After suggestions from residents, community groups, businesses and county planners, County Council members recently closed the door on proposals for zoning changes and reviews in Baltimore County by making their own requests as part of the county's Comprehensive Zoning Map Process.
For 5th District Councilman David Marks, who represents Towson and Perry Hall, one of the more interesting suggestions involved a property he threatened to seek a review for, but ultimately did not: Towson Commons.
Conducted once every four years, the CZMP is a process through which people can ask for the council to review or even change land-use designations on properties anywhere in the county. This past summer and fall, residents were able to make their own requests, and the council members had until the end of November to add to the list.
From here, planning staffers will review the requests, and a series of public hearings will be held in spring 2012. A vote by the council on any changes will come in fall 2012.
Marks said he initially planned to submit a rezoning request for Towson Commons, the 3.9-acre office and retail complex on York Road in Towson that once housed the AMC movie theater.
"I have requested a discussion with the owners of Towson Commons over the past year," Marks said. "I've told the attorney that I thought I needed to be included in the dialogue — and I never heard back, so I raised the issue."
Marks said he really only used the request to facilitate a dialogue, and after he made it known that he might include the property in the CZMP, he was almost immediately contacted by the owners of the property.
"Raising the zoning issue clearly alerted them to my interest in the property," Marks said in an email. "Since I've gotten the message across, I will not be raising this as a zoning issue."
Preserving open space
Marks submitted his rezoning requests, involving some 75 acres in the Towson area, and said he hopes the issues are resolved in a manner that protects what little open space exists in Towson.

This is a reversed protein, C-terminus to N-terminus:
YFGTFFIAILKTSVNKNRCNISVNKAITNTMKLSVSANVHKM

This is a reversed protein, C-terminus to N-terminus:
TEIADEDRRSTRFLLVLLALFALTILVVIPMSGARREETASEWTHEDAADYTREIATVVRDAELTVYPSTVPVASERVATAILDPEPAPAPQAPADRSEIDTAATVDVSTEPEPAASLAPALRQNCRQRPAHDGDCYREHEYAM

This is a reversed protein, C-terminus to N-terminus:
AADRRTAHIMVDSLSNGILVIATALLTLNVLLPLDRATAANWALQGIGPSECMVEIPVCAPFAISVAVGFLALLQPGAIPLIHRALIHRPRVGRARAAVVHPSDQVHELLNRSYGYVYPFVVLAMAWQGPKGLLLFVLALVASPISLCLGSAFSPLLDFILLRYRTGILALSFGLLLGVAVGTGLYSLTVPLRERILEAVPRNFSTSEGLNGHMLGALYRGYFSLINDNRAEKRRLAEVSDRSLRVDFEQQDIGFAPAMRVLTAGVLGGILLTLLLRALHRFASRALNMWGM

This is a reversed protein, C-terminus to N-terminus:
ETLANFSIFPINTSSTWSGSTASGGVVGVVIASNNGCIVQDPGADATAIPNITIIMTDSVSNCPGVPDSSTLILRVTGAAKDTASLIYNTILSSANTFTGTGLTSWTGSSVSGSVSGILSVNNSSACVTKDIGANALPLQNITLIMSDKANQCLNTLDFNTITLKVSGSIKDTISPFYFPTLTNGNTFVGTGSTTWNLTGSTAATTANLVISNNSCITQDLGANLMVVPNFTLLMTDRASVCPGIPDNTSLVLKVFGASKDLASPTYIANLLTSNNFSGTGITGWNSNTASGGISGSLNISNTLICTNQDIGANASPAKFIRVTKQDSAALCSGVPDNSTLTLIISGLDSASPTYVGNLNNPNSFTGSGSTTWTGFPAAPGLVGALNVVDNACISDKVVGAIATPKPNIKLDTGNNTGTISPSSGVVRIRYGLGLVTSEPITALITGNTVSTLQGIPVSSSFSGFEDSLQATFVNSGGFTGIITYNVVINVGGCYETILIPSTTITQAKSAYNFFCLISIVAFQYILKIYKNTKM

"A lot of Towson is already built out," Marks said. "There's not as much development potential as there is in Parkville and Perry Hall.
"What I've tried to do is make sure that property like the Towson reservoir and city-owned land on Burke Avenue are not overdeveloped, in case any parts of them are sold in the future."
One of Marks' requests for review is the Wachs Water Works facility on Burke Avenue, which is leased by the company as a central maintenance depot and serves both the county and city.
Paul Hartman, vice president of the nearby Aigburth Manor Association, said the community has been working with Marks to find an alternative location for Wachs, which he said has been an eyesore in the neighborhood and whose trucks annoy residents with "shrill beeping" when they back up.
County zoning does not apply to state or city-owned property, but Hartman said the rezoning request is "just a forward-looking thing that … would give us protection that we wouldn't get a giant apartment building" in the community should the property be sold.
Marks has also requested that the site of former Loch Raven Elementary School be zoned down from DR 3.5, which allows for 3.5 units per acre of land, to DR 1, which allows just one unit per acre.
Other requests in the Towson area include a 5-acre site on Loch Raven Boulevard and an adjacent 39-acre plot of land owned by Baltimore City. Both properties are undeveloped, but are currently zoned as DR-16, which could allow for up to 16 units per acre.
On that issue, ass well as on a 4.4-acre series of properties between Taylor Avenue and Clearwood Road that are zoned DR 5.5, and the 3-acre Oakleigh Pet Cemetery, Marks is seeking input from the community on the ideal zoning,
In each case, Marks saw the requests as an opportunity to make a difference in communities.
"I believe that zoning and land use represent my greatest power as a County Councilman," Marks said. "It's the opportunity to literally shape the future of the communities I represent"